6. Asteroid Satellites

    Science.gov (United States)

    Merline, W. J.

    2001-11-01

    Discovery and study of small satellites of asteroids or double asteroids can yield valuable information about the intrinsic properties of asteroids themselves and about their history and evolution. Determination of the orbits of these moons can provide precise masses of the primaries, and hence reliable estimates of the fundamental property of bulk density. This reveals much about the composition and structure of the primary and will allow us to make comparisons between, for example, asteroid taxonomic type and our inventory of meteorites. The nature and prevalence of these systems will also give clues as to the collisional environment in which they formed, and have further implications for the role of collisions in shaping our solar system. A decade ago, binary asteroids were more of a theoretical curiosity. In 1993, the Galileo spacecraft allowed the first undeniable detection of an asteroid moon, with the discovery of Dactyl, a small moon of Ida. Since that time, and particularly in the last year, the number of known binaries has risen dramatically. Previously odd-shaped and lobate near-Earth asteroids, observed by radar, have given way to signatures indicating, almost certainly, that at least four NEAs are binary systems. The tell-tale lightcurves of several other NEAs reveal a high likelihood of being double. Indications are that among the NEAs, there may be a binary frequency of several tens of percent. Among the main-belt asteroids, we now know of 6 confirmed binary systems, although their overall frequency is likely to be low, perhaps a few percent. The detections have largely come about because of significant advances in adaptive optics systems on large telescopes, which can now reduce the blurring of the Earth's atmosphere to compete with the spatial resolution of space-based imaging (which itself, via HST, is now contributing valuable observations). Most of these binary systems have similarities, but there are important exceptions. Searches among other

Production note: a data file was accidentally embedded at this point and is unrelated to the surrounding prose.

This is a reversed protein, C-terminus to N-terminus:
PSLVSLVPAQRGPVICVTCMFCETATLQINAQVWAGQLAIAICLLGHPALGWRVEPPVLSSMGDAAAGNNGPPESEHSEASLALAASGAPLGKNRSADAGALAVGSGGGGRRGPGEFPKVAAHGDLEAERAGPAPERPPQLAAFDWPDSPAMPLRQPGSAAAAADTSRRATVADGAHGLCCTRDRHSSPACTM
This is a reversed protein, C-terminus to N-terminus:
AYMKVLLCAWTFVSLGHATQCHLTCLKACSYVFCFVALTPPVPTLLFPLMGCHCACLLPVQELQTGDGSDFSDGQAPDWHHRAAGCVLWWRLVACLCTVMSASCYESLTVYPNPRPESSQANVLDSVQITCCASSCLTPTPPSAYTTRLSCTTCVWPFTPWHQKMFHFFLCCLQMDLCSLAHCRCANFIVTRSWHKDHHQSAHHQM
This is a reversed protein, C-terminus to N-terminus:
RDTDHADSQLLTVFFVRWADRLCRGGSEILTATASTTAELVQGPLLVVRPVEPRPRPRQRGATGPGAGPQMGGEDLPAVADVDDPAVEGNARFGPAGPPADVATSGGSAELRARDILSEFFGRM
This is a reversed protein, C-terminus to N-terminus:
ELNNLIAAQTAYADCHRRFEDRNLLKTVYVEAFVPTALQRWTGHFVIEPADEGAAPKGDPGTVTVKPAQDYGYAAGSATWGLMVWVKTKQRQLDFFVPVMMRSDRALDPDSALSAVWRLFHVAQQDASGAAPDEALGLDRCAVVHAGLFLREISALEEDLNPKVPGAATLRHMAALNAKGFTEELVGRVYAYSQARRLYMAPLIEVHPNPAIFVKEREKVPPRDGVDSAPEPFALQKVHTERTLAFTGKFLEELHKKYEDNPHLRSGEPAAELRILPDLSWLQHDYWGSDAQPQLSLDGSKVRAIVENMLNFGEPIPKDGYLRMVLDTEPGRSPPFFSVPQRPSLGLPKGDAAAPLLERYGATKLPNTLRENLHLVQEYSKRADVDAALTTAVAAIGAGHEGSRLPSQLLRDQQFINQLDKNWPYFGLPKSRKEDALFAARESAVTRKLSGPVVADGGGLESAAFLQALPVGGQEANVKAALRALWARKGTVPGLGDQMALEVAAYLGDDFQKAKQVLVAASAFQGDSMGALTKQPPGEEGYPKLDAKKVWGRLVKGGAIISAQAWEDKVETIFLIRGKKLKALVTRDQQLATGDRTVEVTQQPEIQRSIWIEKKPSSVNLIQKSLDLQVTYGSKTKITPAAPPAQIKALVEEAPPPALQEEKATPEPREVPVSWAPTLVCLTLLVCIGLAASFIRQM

7. The Active Asteroids

    CERN Document Server

    Jewitt, David; Agarwal, Jessica

    2015-01-01

    Some asteroids eject dust, producing transient, comet-like comae and tails; these are the active asteroids. The causes of activity in this newly-identified population are many and varied. They include impact ejection and disruption, rotational instabilities, electrostatic repulsion, radiation pressure sweeping, dehydration stresses and thermal fracture, in addition to the sublimation of asteroidal ice. These processes were either unsuspected or thought to lie beyond the realm of observation before the discovery of asteroid activity. Scientific interest in the active asteroids lies in their promise to open new avenues into the direct study of asteroid destruction, the production of interplanetary debris, the abundance of asteroid ice and the origin of terrestrial planet volatiles.

  8. Asteroid thermophysical modeling

    CERN Document Server

    Delbo, Marco; Emery, Joshua P; Rozitis, Ben; Capria, Maria Teresa

    2015-01-01

    The field of asteroid thermophysical modeling has experienced an extraordinary growth in the last ten years, as new thermal infrared data became available for hundreds of thousands of asteroids. The infrared emission of asteroids depends on the body's size, shape, albedo, thermal inertia, roughness and rotational properties. These parameters can therefore be derived by thermophysical modeling of infrared data. Thermophysical modeling led to asteroid size estimates that were confirmed at the few-percent level by later spacecraft visits. We discuss how instrumentation advances now allow mid-infrared interferometric observations as well as high-accuracy spectro-photometry, posing their own set of thermal-modeling challenges.We present major breakthroughs achieved in studies of the thermal inertia, a sensitive indicator for the nature of asteroids soils, allowing us, for instance, to determine the grain size of asteroidal regoliths. Thermal inertia also governs non-gravitational effects on asteroid orbits, requir...

  9. Cratering on Asteroids

    Science.gov (United States)

    Marchi, S.; Chapman, C. R.; Barnouin, O. S.; Richardson, J. E.; Vincent, J.-B.